When a married couple gets a divorce, depending on the economic condition of the lower earning spouse, the court may make the spouse with higher income to pay for the spousal support, to perk up the other spouse’s living standard.
Why you may be asked to pay alimony
The major reason you may be asked to pay alimony is to reduce any inequitable economic effects of the divorce by financially helping the less earning or non-working spouse.
Part of the good reason is that one spouse may have decided to abandon work in order to take care of the family. Another reason for alimony is to maintain the standard of living that the lower earning spouse enjoyed with the ex-spouse while they were still married.
How is the spousal support determined?
Opposed to child support, which is mandatory in a good number of states in keeping with certain monetary guidelines, courts have extensive discretion in estimating whether to award spousal support and, if applicable, for how long and how much. The Uniform Marriage and Divorce Act, which is the basis of spousal support in many states recommends that courts take the following factors into consideration when determining spousal support awards:
- The age, physical condition, emotional state, and economic situation of the divorced spouses
- The duration of time the recipient needs to be educated or trained enough to be self-sufficient
- The partner’s standard of living during marriage
- The duration of the marriage
- The capability of the paying spouse to support the recipient as well as himself or herself
Alimony and support orders
Even though it is difficult to calculate the amount to be paid as alimony, another factor that is difficult to estimate is the compliance of the paying partner to the judicial order. The recipient can return to court to file a contempt proceeding to force the ex-spouse to make payment.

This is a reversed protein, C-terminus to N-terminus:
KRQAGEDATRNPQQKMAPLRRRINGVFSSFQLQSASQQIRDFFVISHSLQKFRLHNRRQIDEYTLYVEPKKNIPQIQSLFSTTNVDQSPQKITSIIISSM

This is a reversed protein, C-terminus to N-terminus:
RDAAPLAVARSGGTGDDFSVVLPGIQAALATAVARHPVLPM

How long should spousal support be paid?
Alimony is frequently paid to help the lower earning spouse get fully rehabilitated and become able to support himself or herself.
If the divorce ruling does not specify any termination date for the spousal support, the paying spouse must continue to pay the support until when the court determines it is the right time to stop. However, the majority of cases, the support should end as soon as the spouse receiving support gets re-married.
Death of the paying spouse does not automatically cancels the payment of spousal support, if the low income spouse is not yet able to get a gainful employment at the death of the other partner due to health or age related issue, the court may order further support from the payer’s estate or life insurance earnings.
Spousal support trends
In the past, the majority of spousal supports are paid by former husbands who are the breadwinners of family to their former wives. However, with the current change in marriage culture where the management of the home is a shared responsibility between the husband and the wife, the old tradition of men paying and women being the recipients of spousal support is gradually reducing. There is currently more and more spousal support being imposed on ex-wives towards their ex-husbands.
A family law attorney may offer you free legal case review
The issue of spousal support usually arises in a lot of divorce proceedings, whether through out-of-court settlements, or in a court proceeding. A family law attorney with knowledge of spousal support may be able to help you to understand your options, your possibility of paying or receiving alimony.
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